What would happen to education if we take education evidence seriously?

Cees van der Vleuten, Erik Driessen

    Research output: Contribution to journalArticlepeer-review

    54 Citations (Scopus)


    Educational practice and educational research are not aligned with each other. Current educational practice heavily relies on information transmission or content delivery to learners. Yet evidence shows that delivery is only a minor part of learning. To illustrate the directions we might take to find better educational strategies, six areas of educational evidence are briefly reviewed. The flipped classroom idea is proposed to shift our expenditure and focus in education. All information delivery could be web distributed, thus creating more time for other more expensive educational strategies to support the learner. In research our focus should shift from comparing one curriculum to the other, to research that explains why things work in education and under which conditions. This may generate ideas for creative designers to develop new educational strategies. These best practices should be shared and further researched. At the same time attention should be paid to implementation and the realization that teachers learn in a way very similar to the people they teach. If we take the evidence seriously, our educational practice will look quite different to the way it does now.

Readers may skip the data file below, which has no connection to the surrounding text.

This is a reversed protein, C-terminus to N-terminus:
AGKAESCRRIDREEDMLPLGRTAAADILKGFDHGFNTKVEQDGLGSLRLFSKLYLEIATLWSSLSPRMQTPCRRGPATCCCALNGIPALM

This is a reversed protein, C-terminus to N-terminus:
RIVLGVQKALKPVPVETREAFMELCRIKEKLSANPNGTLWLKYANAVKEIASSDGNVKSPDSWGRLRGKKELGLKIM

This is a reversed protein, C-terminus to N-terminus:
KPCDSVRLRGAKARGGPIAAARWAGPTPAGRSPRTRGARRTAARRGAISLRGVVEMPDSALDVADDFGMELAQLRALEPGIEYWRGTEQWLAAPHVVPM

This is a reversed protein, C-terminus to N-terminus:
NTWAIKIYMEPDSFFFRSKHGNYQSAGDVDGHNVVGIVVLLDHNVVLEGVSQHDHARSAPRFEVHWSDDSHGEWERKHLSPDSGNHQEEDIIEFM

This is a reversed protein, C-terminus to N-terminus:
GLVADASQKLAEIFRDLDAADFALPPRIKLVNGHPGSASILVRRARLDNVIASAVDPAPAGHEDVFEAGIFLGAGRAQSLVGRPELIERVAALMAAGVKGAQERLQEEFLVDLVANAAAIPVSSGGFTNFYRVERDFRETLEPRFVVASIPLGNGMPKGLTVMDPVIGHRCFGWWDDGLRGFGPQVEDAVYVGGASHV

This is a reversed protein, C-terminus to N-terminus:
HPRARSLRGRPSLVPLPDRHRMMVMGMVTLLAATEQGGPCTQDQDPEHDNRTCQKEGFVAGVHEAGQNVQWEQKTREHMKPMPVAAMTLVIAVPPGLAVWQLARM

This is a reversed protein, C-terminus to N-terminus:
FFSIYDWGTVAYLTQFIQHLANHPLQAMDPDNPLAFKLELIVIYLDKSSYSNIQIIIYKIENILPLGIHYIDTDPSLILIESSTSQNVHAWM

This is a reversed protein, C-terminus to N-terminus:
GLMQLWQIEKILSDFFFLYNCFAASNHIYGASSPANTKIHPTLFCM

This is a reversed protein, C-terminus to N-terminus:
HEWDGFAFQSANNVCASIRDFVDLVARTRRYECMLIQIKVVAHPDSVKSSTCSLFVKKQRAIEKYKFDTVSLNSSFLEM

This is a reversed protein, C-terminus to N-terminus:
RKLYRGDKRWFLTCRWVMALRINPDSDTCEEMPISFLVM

Original languageEnglish
    Pages (from-to)222-232
    Number of pages11
    JournalPerspectives on Medical Education
    Issue number3
    Publication statusPublished - 1 Jun 2014


    • Education evidence
    • Education practice
    • Education research


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